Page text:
In 2013 a strange thing happened at the Nobel Prize awards for Economics. This Nobel Prize has particular relevance for investors. The prize was shared by three academics, but that alone is not the oddity to which I refer. If you take a closer look, you will see that prize winners Eugene Fama and Robert Shiller have diametrically opposing views on how markets work. Yet they shared a Nobel Prize “for their empirical analysis of asset prices”.
Eugene Fama rose to prominence in the 1960s with his theory of the Efficient Market Hypothesis (EMH), which he developed at the University of Chicago's Booth School of Business. This theory held that markets are rational because they fully reflect the totality of available information. Investors, meanwhile, act on the basis of rational expectations. The EMH became widely accepted and was the dominant theory of how markets operate until the early 1990s when it came under attack from behavioural economists such as Robert Shiller.
Shiller is most famous for a book he wrote in 2000 called Irrational Exuberance. The book laid out the empirical basis for human beings behaving in ways far removed from the rational economic agent inferred by EMH. It was a global bestseller and Shiller has come to be regarded as one of the world leaders in the area of Behavioural Economics.
You might well ask why these two academics ended up sharing a Nobel Prize. The answer is in the details. EMH has come a long way since its first form and various forms have since been developed. As an investor though, what's interesting is their views on investing and, in particular, index investing vs stock picking. The implications of EMH in any form is that it is pointless to try and use active stock-picking to "beat the market"”".
In an interview with David Wesell of The Wall Street Journal, Shiller was asked if he would tell investors to try and pick winning stocks or buy an index tracker; he offered this advice:
"I tell people to get an investment adviser; that makes sense to me. The question is often whether it's possible for anyone to pick stocks, and I think it is. It's a competitive game. It's like some people can play in a chess tournament really well, but I'm not recommending you go into a chess tournament if you are not trained in that, or you will lose. So for most people, trying to pick among major investments might be a mistake because it's an overpopulated market. It's hard. You have to be realistic about how savvy you are."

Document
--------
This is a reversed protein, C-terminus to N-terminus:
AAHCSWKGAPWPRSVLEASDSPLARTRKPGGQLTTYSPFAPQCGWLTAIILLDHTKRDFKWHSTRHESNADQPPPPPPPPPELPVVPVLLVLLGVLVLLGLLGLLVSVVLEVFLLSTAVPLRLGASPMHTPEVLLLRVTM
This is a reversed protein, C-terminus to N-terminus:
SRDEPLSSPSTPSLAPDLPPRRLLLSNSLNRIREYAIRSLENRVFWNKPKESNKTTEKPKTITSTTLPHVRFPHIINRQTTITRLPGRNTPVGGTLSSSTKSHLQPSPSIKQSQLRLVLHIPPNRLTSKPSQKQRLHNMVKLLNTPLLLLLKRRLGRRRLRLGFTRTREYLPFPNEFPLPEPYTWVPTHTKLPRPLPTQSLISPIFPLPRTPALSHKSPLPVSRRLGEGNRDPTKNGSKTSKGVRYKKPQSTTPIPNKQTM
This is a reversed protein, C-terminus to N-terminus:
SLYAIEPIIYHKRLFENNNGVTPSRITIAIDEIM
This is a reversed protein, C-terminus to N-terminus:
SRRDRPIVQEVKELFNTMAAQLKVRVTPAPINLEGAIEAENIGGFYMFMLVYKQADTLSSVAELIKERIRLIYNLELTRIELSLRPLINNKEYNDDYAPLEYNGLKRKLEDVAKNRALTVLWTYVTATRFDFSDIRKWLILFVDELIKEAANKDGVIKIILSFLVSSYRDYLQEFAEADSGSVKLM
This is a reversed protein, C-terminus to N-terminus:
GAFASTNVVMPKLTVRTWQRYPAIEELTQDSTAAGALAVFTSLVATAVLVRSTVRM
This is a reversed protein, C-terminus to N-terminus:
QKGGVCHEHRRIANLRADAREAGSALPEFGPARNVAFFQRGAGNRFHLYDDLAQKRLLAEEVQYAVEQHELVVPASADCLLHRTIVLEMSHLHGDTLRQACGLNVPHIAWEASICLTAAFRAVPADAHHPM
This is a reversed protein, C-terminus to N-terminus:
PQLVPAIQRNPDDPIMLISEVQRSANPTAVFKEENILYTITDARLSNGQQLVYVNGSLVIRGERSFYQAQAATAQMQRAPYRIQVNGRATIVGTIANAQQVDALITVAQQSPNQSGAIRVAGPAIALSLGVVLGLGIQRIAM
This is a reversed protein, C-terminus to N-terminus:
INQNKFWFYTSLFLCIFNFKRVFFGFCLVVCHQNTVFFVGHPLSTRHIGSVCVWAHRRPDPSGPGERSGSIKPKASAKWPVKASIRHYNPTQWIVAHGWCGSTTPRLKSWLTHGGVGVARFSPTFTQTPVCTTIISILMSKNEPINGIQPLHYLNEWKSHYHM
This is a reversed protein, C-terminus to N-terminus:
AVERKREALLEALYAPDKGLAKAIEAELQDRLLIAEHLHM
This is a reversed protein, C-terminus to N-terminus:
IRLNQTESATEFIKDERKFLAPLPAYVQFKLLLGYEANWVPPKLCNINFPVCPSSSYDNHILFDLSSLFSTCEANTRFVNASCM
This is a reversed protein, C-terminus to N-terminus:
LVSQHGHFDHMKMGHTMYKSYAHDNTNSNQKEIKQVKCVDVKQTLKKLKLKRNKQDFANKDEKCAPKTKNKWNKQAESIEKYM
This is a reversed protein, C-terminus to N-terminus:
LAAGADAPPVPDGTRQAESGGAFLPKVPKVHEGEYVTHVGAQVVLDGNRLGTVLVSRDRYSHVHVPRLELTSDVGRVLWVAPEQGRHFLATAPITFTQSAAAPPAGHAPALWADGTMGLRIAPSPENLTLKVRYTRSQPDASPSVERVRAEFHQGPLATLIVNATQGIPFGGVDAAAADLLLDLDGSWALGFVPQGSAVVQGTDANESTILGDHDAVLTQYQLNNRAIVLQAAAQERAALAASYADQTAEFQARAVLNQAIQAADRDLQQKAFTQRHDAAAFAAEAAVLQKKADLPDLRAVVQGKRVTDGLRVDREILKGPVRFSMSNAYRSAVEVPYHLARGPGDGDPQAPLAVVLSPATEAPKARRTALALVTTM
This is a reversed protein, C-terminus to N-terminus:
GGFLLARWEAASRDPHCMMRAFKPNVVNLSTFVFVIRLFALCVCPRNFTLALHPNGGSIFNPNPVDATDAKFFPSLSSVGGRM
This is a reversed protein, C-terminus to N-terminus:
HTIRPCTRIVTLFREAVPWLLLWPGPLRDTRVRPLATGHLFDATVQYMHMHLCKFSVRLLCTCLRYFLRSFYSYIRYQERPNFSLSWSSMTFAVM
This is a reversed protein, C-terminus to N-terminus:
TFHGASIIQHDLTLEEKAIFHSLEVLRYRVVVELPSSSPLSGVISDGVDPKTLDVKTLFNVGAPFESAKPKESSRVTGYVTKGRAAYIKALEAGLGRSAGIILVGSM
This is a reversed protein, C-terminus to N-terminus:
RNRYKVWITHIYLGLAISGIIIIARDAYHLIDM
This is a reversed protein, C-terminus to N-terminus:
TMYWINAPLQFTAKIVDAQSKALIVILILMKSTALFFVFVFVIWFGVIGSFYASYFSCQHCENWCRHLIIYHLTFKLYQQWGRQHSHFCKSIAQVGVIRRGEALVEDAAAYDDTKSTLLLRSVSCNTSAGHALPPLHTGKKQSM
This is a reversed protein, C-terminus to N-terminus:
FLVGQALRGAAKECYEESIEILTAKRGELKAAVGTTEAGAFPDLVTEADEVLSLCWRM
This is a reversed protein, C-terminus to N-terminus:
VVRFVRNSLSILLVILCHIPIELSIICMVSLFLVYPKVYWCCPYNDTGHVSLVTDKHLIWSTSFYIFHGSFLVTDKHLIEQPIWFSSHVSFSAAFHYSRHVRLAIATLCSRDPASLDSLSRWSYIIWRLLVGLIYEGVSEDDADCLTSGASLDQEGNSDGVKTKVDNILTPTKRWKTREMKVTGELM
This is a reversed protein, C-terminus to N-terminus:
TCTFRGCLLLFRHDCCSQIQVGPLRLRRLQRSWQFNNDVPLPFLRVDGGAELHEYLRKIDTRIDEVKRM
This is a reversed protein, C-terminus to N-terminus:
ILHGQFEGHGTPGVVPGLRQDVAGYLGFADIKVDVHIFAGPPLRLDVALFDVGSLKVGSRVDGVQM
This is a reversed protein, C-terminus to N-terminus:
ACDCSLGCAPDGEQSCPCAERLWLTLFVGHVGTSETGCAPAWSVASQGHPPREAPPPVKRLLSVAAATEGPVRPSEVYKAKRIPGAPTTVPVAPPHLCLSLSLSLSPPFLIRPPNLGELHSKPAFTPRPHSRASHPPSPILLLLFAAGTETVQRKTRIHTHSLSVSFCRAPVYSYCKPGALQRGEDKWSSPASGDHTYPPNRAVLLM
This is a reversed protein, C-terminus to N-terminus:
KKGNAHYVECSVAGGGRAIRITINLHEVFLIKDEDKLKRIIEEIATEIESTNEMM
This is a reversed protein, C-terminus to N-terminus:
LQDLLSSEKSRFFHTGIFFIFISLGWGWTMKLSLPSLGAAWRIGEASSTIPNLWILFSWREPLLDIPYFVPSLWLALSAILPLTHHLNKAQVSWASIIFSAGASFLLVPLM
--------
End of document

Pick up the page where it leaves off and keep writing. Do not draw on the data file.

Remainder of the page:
Fama advises otherwise. He's been on the Board of Dimensional Fund Advisers, an asset manager that has offered smart beta style tracker investments exclusively through financial advisers since its very beginning in the 1980s. In an interview with Jeff Sommer in the New York Times, Fama tried to explain his apparent conflict:
"If I were to characterize what differentiates me from Shiller or Thaler, it's basically we agree on the facts — there is variation in expected returns, which leads to some predictability in returns. Where we disagree is whether it's rational or irrational. And there's nothing in the available evidence that allows one to really settle that in a convincing way. The stuff that both Shiller and I have done has been very illuminating in terms of the behaviour of returns. The interpretation of that is open for reasonable disagreement."
Fama has also on numerous occasions on tried to explain his unorthodox views on speculative bubbles. In an interview in the New Yorker Fama responds to a question on this:
Interviewer: Are you saying that bubbles can't exist?
Fama: They have to be predictable phenomena. I don't think any of this (Global Financial Crisis) was particularly predictable.
At this point, Fama and Shiller seem miles apart. But when we take a step back, the picture begins to look different. Shiller is quite right in asserting that the data clearly suggests market participants sometimes get carried away with themselves and drive asset prices wide of fundamentals. The case for bubbles fuelled by irrational exuberance is hard to refute. Fama, however, is not suggesting this doesn't happen. Instead he's suggesting that these events are not predictable. Sometimes participating in the bubble is the rational thing for investors to do because the market is not providing signals otherwise.
Fama's lesson for all investors is that we must recognise that such events are what we call "risk". They are hard to predict and therefore investors need to understand just how much risk they are taking. Unfortunately, evidence of skilled money managers who are able to consistently predict such bubbles is very scant indeed and doesn't seem to hold up to scrutiny. In addition, using them does not remove that risk. Instead, it adds uncertainty to the risk already in the market.
What can investors take from all of this? If investors are going to attempt to "beat the market", the stock picking decisions are best left to the experts. However, given the evidence against the prevalence of such expertise, this choice should perhaps not involve the bulk of your assets. The majority of your investments are best invested in low cost passive investments and these are better still if there is a tracker with a smart beta element.
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